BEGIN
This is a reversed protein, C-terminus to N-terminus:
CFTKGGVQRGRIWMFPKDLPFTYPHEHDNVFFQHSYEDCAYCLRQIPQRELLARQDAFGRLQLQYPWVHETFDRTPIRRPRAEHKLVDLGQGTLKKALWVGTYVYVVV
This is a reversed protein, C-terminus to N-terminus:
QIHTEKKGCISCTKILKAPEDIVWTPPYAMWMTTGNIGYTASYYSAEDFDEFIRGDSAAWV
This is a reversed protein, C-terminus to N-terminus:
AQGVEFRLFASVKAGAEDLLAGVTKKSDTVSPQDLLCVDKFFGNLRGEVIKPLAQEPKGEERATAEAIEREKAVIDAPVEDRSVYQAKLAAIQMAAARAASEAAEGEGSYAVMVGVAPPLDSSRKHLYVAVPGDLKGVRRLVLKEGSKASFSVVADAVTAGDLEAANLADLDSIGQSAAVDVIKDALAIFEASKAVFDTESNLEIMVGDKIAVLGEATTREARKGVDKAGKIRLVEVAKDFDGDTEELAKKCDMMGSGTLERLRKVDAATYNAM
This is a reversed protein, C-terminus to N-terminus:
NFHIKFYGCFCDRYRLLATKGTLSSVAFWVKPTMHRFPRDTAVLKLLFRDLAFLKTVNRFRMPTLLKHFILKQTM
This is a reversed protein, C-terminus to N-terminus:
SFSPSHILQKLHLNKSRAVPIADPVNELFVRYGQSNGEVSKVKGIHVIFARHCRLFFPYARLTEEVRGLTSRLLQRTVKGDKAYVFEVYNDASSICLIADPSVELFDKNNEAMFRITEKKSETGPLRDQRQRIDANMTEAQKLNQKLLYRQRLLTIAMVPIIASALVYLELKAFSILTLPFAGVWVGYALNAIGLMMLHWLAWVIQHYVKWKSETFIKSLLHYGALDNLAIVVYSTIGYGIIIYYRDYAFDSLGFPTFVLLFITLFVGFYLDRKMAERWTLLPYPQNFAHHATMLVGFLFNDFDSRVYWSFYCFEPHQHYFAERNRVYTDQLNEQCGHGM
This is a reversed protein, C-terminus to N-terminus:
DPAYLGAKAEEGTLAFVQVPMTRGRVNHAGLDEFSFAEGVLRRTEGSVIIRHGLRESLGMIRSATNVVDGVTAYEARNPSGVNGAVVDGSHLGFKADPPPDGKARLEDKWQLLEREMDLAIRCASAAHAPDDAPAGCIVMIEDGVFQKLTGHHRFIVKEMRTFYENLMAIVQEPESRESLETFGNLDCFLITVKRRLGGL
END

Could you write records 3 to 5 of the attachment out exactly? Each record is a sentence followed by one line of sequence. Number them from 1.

This is a reversed protein, C-terminus to N-terminus:
AQGVEFRLFASVKAGAEDLLAGVTKKSDTVSPQDLLCVDKFFGNLRGEVIKPLAQEPKGEERATAEAIEREKAVIDAPVEDRSVYQAKLAAIQMAAARAASEAAEGEGSYAVMVGVAPPLDSSRKHLYVAVPGDLKGVRRLVLKEGSKASFSVVADAVTAGDLEAANLADLDSIGQSAAVDVIKDALAIFEASKAVFDTESNLEIMVGDKIAVLGEATTREARKGVDKAGKIRLVEVAKDFDGDTEELAKKCDMMGSGTLERLRKVDAATYNAM
This is a reversed protein, C-terminus to N-terminus:
NFHIKFYGCFCDRYRLLATKGTLSSVAFWVKPTMHRFPRDTAVLKLLFRDLAFLKTVNRFRMPTLLKHFILKQTM
This is a reversed protein, C-terminus to N-terminus:
SFSPSHILQKLHLNKSRAVPIADPVNELFVRYGQSNGEVSKVKGIHVIFARHCRLFFPYARLTEEVRGLTSRLLQRTVKGDKAYVFEVYNDASSICLIADPSVELFDKNNEAMFRITEKKSETGPLRDQRQRIDANMTEAQKLNQKLLYRQRLLTIAMVPIIASALVYLELKAFSILTLPFAGVWVGYALNAIGLMMLHWLAWVIQHYVKWKSETFIKSLLHYGALDNLAIVVYSTIGYGIIIYYRDYAFDSLGFPTFVLLFITLFVGFYLDRKMAERWTLLPYPQNFAHHATMLVGFLFNDFDSRVYWSFYCFEPHQHYFAERNRVYTDQLNEQCGHGM